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Medihoney.

Discussion in 'General Issues and Discussion Forum' started by C Bain, Mar 22, 2005.

  1. C Bain

    C Bain Active Member


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    Hi All,

    The Australian Bee population is about to triple in size I think???

    Does anyone use or have experience of the new Medihoney just been made available through NHS Logistics Authority, and I assume to private practise, too, for wounds! Or is this directed at our nurses bearing in mind they have the main care for treating wounds on legs in general practise!

    I have experience in the use of English honey but the Australian Bees seem to have a much better, (stronger?), honey for wound healing!

    Regards,

    Colin.
     
    Last edited: Mar 23, 2005
  2. Tuckersm

    Tuckersm Well-Known Member

    Colin,

    we don't use medihoney here, partly due to cost, and partly due to lack of evidence in the treatment of diabetic foot wounds.

    We did use some samples, and did find it a bit messy, but no patient issues. Its best use would be for the chronic infected type wounds, but its benefits over silver dressings and Iodosorb are not established

    The medihoney is a Manuka honey, from the Manuka bush, a native NZ plant, but also grown in Australia. You can spread it on your toast, but it is a bit bitter.

    New Zealands Waikato University has a honey institute which did most of the R&D around honey as an antiseptic and wound dressing.

    More info from

    http://bio.waikato.ac.nz/honey/

    http://www.medihoney.com/
     
  3. C Bain

    C Bain Active Member

    Hi Stephen,

    Thank you for that information on Manuku honey. Strange that in all the papers I have read on it over the past eighteen months none have mentioned that it's from a bush not a bee?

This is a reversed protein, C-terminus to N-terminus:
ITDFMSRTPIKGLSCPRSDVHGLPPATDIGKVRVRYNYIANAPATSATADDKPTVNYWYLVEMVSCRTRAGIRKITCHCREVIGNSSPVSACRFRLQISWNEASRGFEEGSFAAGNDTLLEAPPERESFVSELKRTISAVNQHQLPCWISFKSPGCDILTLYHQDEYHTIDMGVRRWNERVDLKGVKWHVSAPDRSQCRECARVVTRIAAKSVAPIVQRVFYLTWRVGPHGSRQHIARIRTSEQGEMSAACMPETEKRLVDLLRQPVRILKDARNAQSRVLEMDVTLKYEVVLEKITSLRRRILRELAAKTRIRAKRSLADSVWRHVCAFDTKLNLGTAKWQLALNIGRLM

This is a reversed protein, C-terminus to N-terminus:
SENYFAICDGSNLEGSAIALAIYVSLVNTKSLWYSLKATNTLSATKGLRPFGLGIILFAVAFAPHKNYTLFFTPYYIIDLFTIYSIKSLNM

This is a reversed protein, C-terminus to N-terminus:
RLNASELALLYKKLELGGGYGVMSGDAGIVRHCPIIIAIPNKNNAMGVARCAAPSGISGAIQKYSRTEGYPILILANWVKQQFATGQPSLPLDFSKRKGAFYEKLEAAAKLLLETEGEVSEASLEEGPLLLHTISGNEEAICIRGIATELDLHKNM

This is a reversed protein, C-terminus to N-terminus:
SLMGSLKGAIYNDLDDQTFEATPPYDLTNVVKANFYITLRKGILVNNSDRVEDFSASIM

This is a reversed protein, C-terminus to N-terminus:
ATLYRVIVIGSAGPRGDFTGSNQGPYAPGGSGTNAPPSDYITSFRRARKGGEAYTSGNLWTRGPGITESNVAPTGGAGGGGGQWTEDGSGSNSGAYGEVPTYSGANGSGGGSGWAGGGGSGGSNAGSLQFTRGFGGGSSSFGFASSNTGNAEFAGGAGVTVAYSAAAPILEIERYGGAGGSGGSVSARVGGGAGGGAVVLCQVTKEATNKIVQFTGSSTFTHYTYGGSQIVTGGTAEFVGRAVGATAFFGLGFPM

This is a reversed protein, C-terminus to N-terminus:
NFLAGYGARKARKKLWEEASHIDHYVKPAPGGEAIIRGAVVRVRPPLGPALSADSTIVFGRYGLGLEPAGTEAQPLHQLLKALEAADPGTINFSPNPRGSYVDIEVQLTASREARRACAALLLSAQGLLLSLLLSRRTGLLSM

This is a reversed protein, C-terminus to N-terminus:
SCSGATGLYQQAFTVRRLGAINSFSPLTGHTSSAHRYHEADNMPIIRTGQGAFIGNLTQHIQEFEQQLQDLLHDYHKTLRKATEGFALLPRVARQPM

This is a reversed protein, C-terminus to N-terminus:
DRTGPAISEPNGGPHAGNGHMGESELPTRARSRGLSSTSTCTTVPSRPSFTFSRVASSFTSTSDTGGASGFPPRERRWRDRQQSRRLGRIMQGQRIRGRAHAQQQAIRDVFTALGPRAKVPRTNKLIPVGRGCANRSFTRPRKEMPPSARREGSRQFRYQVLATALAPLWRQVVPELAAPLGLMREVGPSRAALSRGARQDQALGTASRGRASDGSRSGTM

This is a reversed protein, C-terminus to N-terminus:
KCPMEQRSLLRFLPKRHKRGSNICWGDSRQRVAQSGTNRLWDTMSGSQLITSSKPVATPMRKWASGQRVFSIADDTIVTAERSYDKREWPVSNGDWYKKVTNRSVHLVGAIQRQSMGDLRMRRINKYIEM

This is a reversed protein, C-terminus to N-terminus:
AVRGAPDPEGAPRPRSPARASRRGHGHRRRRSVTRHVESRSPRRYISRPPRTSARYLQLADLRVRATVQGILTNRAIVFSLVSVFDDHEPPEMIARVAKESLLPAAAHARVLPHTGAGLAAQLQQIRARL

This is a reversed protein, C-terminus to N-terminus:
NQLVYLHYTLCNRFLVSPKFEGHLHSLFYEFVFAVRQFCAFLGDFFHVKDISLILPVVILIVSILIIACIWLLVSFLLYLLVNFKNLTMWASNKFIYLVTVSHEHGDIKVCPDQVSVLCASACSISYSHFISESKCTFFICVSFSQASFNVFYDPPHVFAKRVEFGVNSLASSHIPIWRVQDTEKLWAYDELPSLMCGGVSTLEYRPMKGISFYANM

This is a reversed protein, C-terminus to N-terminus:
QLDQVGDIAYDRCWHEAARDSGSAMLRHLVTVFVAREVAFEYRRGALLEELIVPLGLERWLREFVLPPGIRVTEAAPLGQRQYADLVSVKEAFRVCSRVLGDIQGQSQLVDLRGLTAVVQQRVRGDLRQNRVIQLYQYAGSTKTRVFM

Agreed about the link with diabetic foot wounds, (Another possible unknown at this time?). My information comes mainly from a journal I receive on wound care. It is directed at nurses and in some cases written by them in the UK dealing with wounds on legs and a few other embarrassing places!

    Free access to the product has been zero on the open market until possibly now over here, ref. application.

    Regards,

    Colin.

    P.S. Well I suppose if Australia can have hopping kangaroos, New Zealand can have flying honey bushes!
     
  4. Tash Duncan

    Tash Duncan Member

    hi guys i have been searching the web for articles on manuka honey and its use on diabetic wounds... i know it works but just need some evidence its ok to use on dm patients Cheers tash
     
  5. Admin2

    Admin2 Administrator Staff Member

  6. trudi powell

    trudi powell Active Member

    I try it on patients who want it to work and give them a few weeks for any improvement, but unfortunately I haven't had any good results so far. I'd like it to be effective, as it is a natural product, but I find it only works on patients who are going to heal regardless of which product you use.

    Have you had better results ??
     
  7. Tash Duncan

    Tash Duncan Member

  8. NewsBot

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  9. Leigh

    Leigh Member

    Hi Everyone,
    I have used Manuka Honey on some patients with minor skin lesions with mixed success. It seems to work well on some. I used a medicinal quality dressing from a company called "Advancis". Their info notes : Whilst many claims are being made for the therapeutic benefits of active Leptospermum Honey's (eg Manuka and Jelly Bush) these and other varieties of honey are still awaiting clinical evaluation to determine the full extent of the therapeutic benefits.
    Also...a note on DM patients.: although there has been no reported incidence of increased levels of sugar in the bloodstream due to the use of honey in wounds, it is advisable to monitor the blood sugar levels of diabetic patients.
    I used "Activon tulle"....which is a non-adherent wound dressing impregnated with Manuka honey.
    You can check out the company website at
    www.advancis.co.uk
    regards,
    Leigh
     
  10. NewsBot

    NewsBot The Admin that posts the news.

    Articles:
    1
    Press Release:
    UW STUDY TESTS TOPICAL HONEY AS A TREATMENT FOR DIABETIC ULCERS
    5/2/2007
     
  11. nigel t

    nigel t Welcome New Poster

    If Hydrogen Peroxide is the pharmaceutical compound that is produced by medihoney, why not use Crystacide. I use it regularly when infection presents and am quite impressed at how effective it is.
     
  12. NewsBot

    NewsBot The Admin that posts the news.

    Articles:
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    Press release:
    Full release
     
  13. Leigh Shaw

    Leigh Shaw Active Member